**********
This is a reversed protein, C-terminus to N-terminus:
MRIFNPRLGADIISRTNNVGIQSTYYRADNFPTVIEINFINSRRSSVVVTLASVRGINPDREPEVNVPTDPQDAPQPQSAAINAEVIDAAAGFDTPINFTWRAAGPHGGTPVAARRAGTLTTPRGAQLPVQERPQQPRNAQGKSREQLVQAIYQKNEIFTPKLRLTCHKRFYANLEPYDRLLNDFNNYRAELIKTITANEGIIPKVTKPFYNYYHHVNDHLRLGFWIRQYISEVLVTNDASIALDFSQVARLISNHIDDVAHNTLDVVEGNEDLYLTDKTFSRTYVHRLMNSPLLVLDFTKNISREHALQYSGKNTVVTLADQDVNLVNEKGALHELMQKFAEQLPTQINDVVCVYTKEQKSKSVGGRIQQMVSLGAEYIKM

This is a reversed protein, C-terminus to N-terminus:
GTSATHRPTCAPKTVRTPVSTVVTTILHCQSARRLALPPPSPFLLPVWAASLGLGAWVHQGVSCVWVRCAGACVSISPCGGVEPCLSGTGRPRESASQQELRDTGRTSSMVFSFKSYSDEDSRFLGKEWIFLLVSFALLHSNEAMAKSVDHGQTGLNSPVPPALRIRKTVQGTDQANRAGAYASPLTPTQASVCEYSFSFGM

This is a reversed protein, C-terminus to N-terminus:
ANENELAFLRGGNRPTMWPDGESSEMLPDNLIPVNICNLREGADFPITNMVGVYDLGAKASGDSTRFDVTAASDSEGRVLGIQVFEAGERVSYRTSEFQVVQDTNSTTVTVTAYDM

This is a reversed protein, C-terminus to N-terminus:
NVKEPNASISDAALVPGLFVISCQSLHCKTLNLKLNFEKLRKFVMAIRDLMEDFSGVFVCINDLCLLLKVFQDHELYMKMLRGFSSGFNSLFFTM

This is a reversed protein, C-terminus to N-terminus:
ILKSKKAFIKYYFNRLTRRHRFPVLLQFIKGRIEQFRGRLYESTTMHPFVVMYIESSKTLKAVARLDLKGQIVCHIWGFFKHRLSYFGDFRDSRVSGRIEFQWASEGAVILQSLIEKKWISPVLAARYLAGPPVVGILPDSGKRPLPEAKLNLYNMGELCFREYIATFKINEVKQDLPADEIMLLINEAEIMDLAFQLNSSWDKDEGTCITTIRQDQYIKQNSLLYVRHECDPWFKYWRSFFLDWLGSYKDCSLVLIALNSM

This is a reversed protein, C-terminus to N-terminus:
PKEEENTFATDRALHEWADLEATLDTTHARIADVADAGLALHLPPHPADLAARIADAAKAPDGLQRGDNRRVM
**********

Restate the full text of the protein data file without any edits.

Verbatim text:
This is a reversed protein, C-terminus to N-terminus:
MRIFNPRLGADIISRTNNVGIQSTYYRADNFPTVIEINFINSRRSSVVVTLASVRGINPDREPEVNVPTDPQDAPQPQSAAINAEVIDAAAGFDTPINFTWRAAGPHGGTPVAARRAGTLTTPRGAQLPVQERPQQPRNAQGKSREQLVQAIYQKNEIFTPKLRLTCHKRFYANLEPYDRLLNDFNNYRAELIKTITANEGIIPKVTKPFYNYYHHVNDHLRLGFWIRQYISEVLVTNDASIALDFSQVARLISNHIDDVAHNTLDVVEGNEDLYLTDKTFSRTYVHRLMNSPLLVLDFTKNISREHALQYSGKNTVVTLADQDVNLVNEKGALHELMQKFAEQLPTQINDVVCVYTKEQKSKSVGGRIQQMVSLGAEYIKM

This is a reversed protein, C-terminus to N-terminus:
GTSATHRPTCAPKTVRTPVSTVVTTILHCQSARRLALPPPSPFLLPVWAASLGLGAWVHQGVSCVWVRCAGACVSISPCGGVEPCLSGTGRPRESASQQELRDTGRTSSMVFSFKSYSDEDSRFLGKEWIFLLVSFALLHSNEAMAKSVDHGQTGLNSPVPPALRIRKTVQGTDQANRAGAYASPLTPTQASVCEYSFSFGM

This is a reversed protein, C-terminus to N-terminus:
ANENELAFLRGGNRPTMWPDGESSEMLPDNLIPVNICNLREGADFPITNMVGVYDLGAKASGDSTRFDVTAASDSEGRVLGIQVFEAGERVSYRTSEFQVVQDTNSTTVTVTAYDM

This is a reversed protein, C-terminus to N-terminus:
NVKEPNASISDAALVPGLFVISCQSLHCKTLNLKLNFEKLRKFVMAIRDLMEDFSGVFVCINDLCLLLKVFQDHELYMKMLRGFSSGFNSLFFTM

This is a reversed protein, C-terminus to N-terminus:
ILKSKKAFIKYYFNRLTRRHRFPVLLQFIKGRIEQFRGRLYESTTMHPFVVMYIESSKTLKAVARLDLKGQIVCHIWGFFKHRLSYFGDFRDSRVSGRIEFQWASEGAVILQSLIEKKWISPVLAARYLAGPPVVGILPDSGKRPLPEAKLNLYNMGELCFREYIATFKINEVKQDLPADEIMLLINEAEIMDLAFQLNSSWDKDEGTCITTIRQDQYIKQNSLLYVRHECDPWFKYWRSFFLDWLGSYKDCSLVLIALNSM

This is a reversed protein, C-terminus to N-terminus:
PKEEENTFATDRALHEWADLEATLDTTHARIADVADAGLALHLPPHPADLAARIADAAKAPDGLQRGDNRRVM